Book Image

Node Cookbook

By : David Mark Clements
Book Image

Node Cookbook

By: David Mark Clements

Overview of this book

The principles of asynchronous event-driven programming are perfect for today's web, where efficient real-time applications and scalability are at the forefront. Server-side JavaScript has been here since the 90's but Node got it right. With a thriving community and interest from Internet giants, it could be the PHP of tomorrow. "Node Cookbook" shows you how to transfer your JavaScript skills to server side programming. With simple examples and supporting code, "Node Cookbook" talks you through various server side scenarios often saving you time, effort, and trouble by demonstrating best practices and showing you how to avoid security faux pas. Beginning with making your own web server, the practical recipes in this cookbook are designed to smoothly progress you to making full web applications, command line applications, and Node modules. Node Cookbook takes you through interfacing with various database backends such as MySQL, MongoDB and Redis, working with web sockets, and interfacing with network protocols, such as SMTP. Additionally, there are recipes on correctly performing heavy computations, security implementations, writing, your own Node modules and different ways to take your apps live.
Table of Contents (16 chapters)
Node Cookbook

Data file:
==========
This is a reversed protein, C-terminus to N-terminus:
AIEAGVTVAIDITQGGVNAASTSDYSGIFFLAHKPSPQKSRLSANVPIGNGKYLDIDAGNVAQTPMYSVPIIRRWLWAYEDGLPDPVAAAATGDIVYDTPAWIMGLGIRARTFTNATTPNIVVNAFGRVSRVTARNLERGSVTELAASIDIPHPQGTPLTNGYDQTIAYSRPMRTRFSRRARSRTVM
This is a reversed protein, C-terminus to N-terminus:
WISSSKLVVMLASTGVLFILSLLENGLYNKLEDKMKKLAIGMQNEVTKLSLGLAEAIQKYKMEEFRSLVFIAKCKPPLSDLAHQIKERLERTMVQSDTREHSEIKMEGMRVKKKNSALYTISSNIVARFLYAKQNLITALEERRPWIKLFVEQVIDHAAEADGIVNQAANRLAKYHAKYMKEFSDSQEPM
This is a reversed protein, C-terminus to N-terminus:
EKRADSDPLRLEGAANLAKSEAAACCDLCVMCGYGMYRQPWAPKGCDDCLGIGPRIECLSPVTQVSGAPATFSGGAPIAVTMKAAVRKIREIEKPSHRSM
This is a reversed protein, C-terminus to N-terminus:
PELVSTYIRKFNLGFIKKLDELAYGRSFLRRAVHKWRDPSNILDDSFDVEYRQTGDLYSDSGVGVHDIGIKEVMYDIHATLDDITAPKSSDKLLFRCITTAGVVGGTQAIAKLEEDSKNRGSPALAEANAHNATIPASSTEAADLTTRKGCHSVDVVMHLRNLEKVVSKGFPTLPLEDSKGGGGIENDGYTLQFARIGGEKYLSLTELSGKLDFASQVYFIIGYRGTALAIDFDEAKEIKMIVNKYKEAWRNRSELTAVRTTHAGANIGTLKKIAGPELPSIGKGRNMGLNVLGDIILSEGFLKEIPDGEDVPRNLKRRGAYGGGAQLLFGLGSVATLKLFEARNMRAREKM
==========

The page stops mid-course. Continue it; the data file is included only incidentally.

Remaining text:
About the Author
About the Reviewers

Writing a functional module mock-up

Now that we have our tests written (see previous recipe), we are ready to create our module (incidentally, from here on we'll be using the should version of our unit tests as opposed to assert).

In this recipe, we'll write our module in simple functional style to demonstrate proof of concept. In the next recipe, we'll refactor our code into a more common modular format centered on reusability and extendibility.

Getting ready

Let's open our main index.js and link it to the lib directory via module.exports.

module.exports = require('./lib');

This allows us to place the meat of our module code neatly inside the lib directory.

How to do it...

We'll open up lib/index.js and begin by requiring the fs module, which will be used to read an MP3 file, and setting up a bitrates map that cross references hex-represented values to bitrate values as defined by the MPEG-1 specification.

var fs = require('fs');
//half-byte (4bit) hex values to interpreted bitrates (bps)